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Preliminary private linking an Azure Container App Environment

As of February 2022 Container Apps custom virtual network requires a subnet size of at least /21. This post shows how to connect such a Container App Environment to a limited subnet - like in corporate scenarios.


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Kai Walter

4 months ago | 4 min read
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This week virtual network integration and with that a bring-your-own virtual network capability was made available for Container App Environments: https://techcommunity.microsoft.com/t5/apps-on-azure-blog/azure-container-apps-virtual-network-integration/ba-p/3096932

As mentioned in my Container Apps post last week this virtual network integration is elementary in my scenario to migrate workloads from currently VNET integrated Service Fabric clusters to Container Apps.

Unfortunately - I guess for the moment until scaling behavior is more nuanced - subnets with a CIDR size of /21 or larger are required: https://docs.microsoft.com/en-us/azure/container-apps/vnet-custom?tabs=bash&pivots=azure-portal#restrictions

Still I want to continue exploring Container Apps for our scenario and so I mixed in some private link and private DNS magic I already used a while back.

solution elements

To simplify terms for this post I assume the corporate network with the limited address space would be the hub network and the virtual network containing Container Apps (with the "huge" address spaces) would be spoke network.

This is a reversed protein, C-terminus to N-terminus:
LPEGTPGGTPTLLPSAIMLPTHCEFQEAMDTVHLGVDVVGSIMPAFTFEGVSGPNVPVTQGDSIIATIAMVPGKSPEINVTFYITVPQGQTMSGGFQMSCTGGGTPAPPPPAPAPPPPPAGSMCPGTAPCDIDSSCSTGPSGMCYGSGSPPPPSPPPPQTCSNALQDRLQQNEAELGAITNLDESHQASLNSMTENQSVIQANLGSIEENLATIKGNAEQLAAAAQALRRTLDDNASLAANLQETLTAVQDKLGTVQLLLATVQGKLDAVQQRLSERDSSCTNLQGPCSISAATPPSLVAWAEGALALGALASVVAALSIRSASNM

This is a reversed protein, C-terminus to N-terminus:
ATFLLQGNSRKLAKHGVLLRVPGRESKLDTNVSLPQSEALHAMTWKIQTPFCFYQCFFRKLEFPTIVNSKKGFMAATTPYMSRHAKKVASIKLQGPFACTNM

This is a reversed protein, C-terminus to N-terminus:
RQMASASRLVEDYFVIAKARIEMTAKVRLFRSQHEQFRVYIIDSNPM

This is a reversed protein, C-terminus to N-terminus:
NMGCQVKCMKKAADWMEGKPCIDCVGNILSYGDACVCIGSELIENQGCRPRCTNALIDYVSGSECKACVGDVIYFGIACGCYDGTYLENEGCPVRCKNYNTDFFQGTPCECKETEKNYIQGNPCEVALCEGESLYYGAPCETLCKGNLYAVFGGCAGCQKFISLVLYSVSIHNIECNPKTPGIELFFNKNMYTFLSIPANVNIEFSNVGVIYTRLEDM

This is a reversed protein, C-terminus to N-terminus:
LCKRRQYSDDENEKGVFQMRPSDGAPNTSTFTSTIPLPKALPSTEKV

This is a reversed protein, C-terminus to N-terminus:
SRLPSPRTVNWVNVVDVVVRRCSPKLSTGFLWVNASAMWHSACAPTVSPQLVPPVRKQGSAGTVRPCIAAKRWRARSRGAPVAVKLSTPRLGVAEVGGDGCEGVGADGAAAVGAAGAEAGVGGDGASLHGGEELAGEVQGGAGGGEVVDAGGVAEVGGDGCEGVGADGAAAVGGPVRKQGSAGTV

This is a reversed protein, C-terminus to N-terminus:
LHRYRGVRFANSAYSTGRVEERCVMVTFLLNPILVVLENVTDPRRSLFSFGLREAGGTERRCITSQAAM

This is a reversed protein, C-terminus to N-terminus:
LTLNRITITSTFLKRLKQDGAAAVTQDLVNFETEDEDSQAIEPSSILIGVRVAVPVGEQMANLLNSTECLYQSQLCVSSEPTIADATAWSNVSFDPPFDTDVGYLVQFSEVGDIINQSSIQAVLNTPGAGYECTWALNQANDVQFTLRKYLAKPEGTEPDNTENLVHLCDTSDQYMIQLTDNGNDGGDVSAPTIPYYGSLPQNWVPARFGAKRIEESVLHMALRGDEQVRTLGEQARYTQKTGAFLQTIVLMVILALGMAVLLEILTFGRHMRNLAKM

This is the suggested configuration:

private link service with private endpoint hub/spoke setup

  • a private link service within spoke network linked to the kubernetes-internal Load balancer
  • a private endpoint in the hub network linked to private link service above
  • a private DNS zone with the Container Apps domain name and a * A record pointing to the private endpoint's IP address
  • a jump VM in the hub network to test service invocation

disclaimer: as the title states, this is a preliminary configuration, some elements may change or go away in the coming weeks or the whole setup could be obsolete!

Below I will refer to shell scripts and Bicep templates I keep in this repository path: https://github.com/KaiWalter/container-apps-experimental/tree/ca-private-link/ca-bicep.

prerequisites

  • Azure CLI
  • Bicep
  • .NET Core 3.1 SDK for application build and deployment

Why mixing Bicep and Azure CLI?

I handled deployment for my previous post with Pulumi, yet had to turn to Bicep for this deployment as the InternalLoadBalancerEnabled = true setting was not processed correctly (tested with Pulumi.Native 1.56.0-alpha.1643832293). Although I personally prefer the descriptive style of Bicep over a long string of Azure CLI commands and have it processed in a linked set of templates, I had to fall back to the CLI as not yet all Container App properties like staticIp and defaultDomain could be processed as Bicep outputs.

stage 1 - deploy network and Container Apps environment

The first section of deploy.sh together with main.bicep deploys

  • hub and spoke network with network.bicep
  • logging workspace and Application Insights with logging.bicep
  • Container App Environment connected to spoke network and an internal load balancer with environment.bicep
  • a jump VM with vm.bicep
  • a Container Registry with cr.bicep for later application deployments

RESOURCE_GROUP="ca-kw"

LOCATION="northeurope"

ENVIRONMENTNAME="ca-kw"

if [ $(az group exists --name $RESOURCE_GROUP) = false ]; then

az group create --name $RESOURCE_GROUP --location $LOCATION

fi

SSHPUBKEY=$(cat ~/.ssh/id_rsa.pub) # create with ssh-keygen first

az deployment group create --resource-group $RESOURCE_GROUP \

--template-file main.bicep \

--parameters "{\"environmentName\": {\"value\": \"$ENVIRONMENTNAME\"},\"adminPasswordOrKey\": {\"value\": \"$SSHPUBKEY\"}}"

for the VM deployment it is assumed that a id_rsa and id_rsa.pub key pair is generated or available on ~/.ssh

stage 2 - private link service and private endpoint